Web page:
Prescribing for Diabetes in England - An Update: An analysis of volume, expenditure and trends

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1 Prescribing for Diabetes in England - An Update: An analysis of volume, expenditure and trends June 2009 diabetes Health Intelligence YHPHO YORKSHIRE & HUMBER PUBLIC HEALTH OBSERVATORY Diabetes Diabetes Health Intelligence is a strategic programme within Yorkshire and Humber Public Health Observatory providing national diabetes health intelligence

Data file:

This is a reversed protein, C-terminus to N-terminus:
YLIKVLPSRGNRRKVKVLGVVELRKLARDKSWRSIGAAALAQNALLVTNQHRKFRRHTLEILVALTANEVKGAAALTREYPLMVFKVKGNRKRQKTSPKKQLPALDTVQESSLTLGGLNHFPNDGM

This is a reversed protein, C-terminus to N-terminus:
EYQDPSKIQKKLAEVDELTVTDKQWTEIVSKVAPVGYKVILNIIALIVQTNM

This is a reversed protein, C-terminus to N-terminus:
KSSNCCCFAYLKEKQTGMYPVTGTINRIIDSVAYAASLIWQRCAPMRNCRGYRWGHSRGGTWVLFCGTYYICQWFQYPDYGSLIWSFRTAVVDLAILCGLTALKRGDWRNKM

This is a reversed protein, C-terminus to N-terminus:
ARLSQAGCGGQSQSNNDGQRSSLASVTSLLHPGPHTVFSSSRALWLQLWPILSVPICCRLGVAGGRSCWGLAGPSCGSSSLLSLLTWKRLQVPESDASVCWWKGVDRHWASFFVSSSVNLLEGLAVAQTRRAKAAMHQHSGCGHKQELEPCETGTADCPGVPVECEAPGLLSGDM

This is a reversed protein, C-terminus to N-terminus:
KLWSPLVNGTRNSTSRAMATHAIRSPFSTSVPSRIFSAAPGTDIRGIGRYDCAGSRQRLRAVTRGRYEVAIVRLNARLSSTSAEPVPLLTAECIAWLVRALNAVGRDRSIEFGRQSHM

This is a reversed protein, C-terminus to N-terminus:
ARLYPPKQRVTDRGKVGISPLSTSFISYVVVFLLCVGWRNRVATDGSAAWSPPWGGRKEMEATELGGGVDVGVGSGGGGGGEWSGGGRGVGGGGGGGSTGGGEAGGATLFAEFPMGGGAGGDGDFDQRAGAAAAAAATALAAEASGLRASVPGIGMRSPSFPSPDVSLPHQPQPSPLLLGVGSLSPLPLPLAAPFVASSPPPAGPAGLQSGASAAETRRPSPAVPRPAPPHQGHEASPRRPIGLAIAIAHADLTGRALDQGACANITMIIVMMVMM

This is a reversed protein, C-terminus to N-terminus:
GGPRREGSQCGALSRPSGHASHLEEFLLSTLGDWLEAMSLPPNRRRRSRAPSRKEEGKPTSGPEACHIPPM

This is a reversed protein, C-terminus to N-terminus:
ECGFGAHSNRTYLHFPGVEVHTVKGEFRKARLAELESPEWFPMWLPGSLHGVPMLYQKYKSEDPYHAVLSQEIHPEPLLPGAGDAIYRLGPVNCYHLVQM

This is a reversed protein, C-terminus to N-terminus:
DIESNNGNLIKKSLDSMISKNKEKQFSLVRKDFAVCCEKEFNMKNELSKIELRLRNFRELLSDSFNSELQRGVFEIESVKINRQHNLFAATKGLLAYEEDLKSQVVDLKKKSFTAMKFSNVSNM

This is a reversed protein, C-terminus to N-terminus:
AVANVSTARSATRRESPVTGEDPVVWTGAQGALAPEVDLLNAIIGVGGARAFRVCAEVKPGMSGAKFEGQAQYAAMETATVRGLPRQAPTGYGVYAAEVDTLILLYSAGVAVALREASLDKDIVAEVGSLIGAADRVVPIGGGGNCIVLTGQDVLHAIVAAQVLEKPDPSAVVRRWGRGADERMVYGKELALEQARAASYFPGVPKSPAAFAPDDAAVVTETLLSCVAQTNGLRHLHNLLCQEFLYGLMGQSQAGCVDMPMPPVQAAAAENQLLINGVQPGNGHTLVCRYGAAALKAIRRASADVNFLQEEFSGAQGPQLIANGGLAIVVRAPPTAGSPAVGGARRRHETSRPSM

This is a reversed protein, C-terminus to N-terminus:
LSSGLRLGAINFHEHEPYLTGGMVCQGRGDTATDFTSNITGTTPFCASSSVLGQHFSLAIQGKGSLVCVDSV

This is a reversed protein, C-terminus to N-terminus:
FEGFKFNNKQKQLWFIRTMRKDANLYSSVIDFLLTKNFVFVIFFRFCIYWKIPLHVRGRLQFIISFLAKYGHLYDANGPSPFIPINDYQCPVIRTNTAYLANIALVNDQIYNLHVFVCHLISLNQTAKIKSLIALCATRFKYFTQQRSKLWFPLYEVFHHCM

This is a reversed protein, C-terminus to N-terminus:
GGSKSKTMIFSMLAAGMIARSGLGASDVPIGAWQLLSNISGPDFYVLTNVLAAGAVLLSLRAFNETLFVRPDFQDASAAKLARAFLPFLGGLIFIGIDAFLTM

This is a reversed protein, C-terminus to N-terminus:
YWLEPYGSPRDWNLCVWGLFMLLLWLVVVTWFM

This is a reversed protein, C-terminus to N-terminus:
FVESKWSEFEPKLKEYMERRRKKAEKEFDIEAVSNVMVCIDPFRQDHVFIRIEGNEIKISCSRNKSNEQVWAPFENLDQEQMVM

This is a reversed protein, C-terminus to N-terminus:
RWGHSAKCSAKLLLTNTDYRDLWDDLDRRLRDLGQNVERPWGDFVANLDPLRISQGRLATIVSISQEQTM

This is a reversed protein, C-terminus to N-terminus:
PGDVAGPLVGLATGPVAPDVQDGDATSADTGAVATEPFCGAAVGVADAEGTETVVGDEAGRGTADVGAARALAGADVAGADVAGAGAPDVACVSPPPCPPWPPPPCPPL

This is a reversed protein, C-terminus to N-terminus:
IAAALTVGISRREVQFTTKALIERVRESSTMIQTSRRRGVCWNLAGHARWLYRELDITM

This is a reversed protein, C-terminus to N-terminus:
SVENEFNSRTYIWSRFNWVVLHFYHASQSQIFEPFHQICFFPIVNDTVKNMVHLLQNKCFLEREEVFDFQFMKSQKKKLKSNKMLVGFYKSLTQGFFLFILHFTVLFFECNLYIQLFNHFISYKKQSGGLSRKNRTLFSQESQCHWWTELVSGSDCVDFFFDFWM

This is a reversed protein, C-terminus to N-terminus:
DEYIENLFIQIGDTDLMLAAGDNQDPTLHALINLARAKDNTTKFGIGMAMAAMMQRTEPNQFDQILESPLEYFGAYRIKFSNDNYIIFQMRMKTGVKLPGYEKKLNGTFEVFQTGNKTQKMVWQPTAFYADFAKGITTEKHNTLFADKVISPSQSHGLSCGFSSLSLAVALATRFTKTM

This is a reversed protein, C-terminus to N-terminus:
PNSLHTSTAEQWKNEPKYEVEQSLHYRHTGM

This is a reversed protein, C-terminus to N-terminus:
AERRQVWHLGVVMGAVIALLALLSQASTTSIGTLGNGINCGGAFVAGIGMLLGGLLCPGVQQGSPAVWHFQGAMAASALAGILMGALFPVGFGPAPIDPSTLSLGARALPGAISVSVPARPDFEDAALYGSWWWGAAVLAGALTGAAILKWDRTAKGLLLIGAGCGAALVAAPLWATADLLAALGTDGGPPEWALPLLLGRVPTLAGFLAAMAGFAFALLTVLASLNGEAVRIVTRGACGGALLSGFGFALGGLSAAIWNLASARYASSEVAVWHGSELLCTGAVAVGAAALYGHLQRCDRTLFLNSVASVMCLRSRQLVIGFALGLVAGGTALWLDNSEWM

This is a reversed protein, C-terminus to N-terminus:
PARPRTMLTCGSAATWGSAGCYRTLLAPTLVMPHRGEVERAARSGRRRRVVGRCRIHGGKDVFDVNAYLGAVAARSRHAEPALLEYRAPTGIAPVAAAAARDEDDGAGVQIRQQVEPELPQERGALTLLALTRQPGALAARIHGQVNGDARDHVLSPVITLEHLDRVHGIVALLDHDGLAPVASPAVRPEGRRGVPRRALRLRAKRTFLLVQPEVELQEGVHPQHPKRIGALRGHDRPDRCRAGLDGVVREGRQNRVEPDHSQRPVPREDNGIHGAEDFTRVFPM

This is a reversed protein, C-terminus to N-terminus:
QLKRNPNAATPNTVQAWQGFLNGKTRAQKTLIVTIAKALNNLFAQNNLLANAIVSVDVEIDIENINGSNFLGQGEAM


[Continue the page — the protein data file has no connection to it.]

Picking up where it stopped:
2 Foreword Managing diabetes and its complications already consumes a significant proportion of available healthcare resource. This valuable report about prescribing for diabetes highlights important issues that should be considered by providers, commissioners and planners of diabetes healthcare. Diabetes is increasing relentlessly, driven by lifestyle (inactivity and obesity) and an ageing population. Furthermore it is a progressive disorder in which the need for treatment increases with time from diagnosis. This report identifies changes in prescribing, both in the items prescribed and their resulting costs, that invite explanation and discussion. For example: Is the change in pattern and quantity of oral diabetes and obesity drug use consistent with maximising efficacy and minimising adverse effects? Are the shifts in types and costs of insulin justified by need, efficacy and reduced side effects? Why are there such large variations in diabetes drug expenditure between health economies that have similar population characteristics and levels of glucose control? There is abundant evidence that effective treatment minimises the adverse impact of diabetes on people's lives and reduces pressures on the National Health Service. The information from this report should stimulate debate about how glucose lowering medications might best and most affordably be used as components of that treatment. Dr Bob Young Consultant Diabetologist Clinical Lead for the National Diabetes Information Service (NDIS) Copyright 2009, The Health and Social Care Information Centre, Prescribing Support Unit and the Yorkshire and Humber Public Health Observatory. All Rights Reserved. This work remains the sole and exclusive property of The Information Centre and Yorkshire and Humber Public Health Observatory (YHPHO) and may only be reproduced where there is explicit reference to the ownership of The Information Centre and YHPHO. Any modification to the information or use of the information for commercial gain must be granted by the Information Centre and YHPHO. 2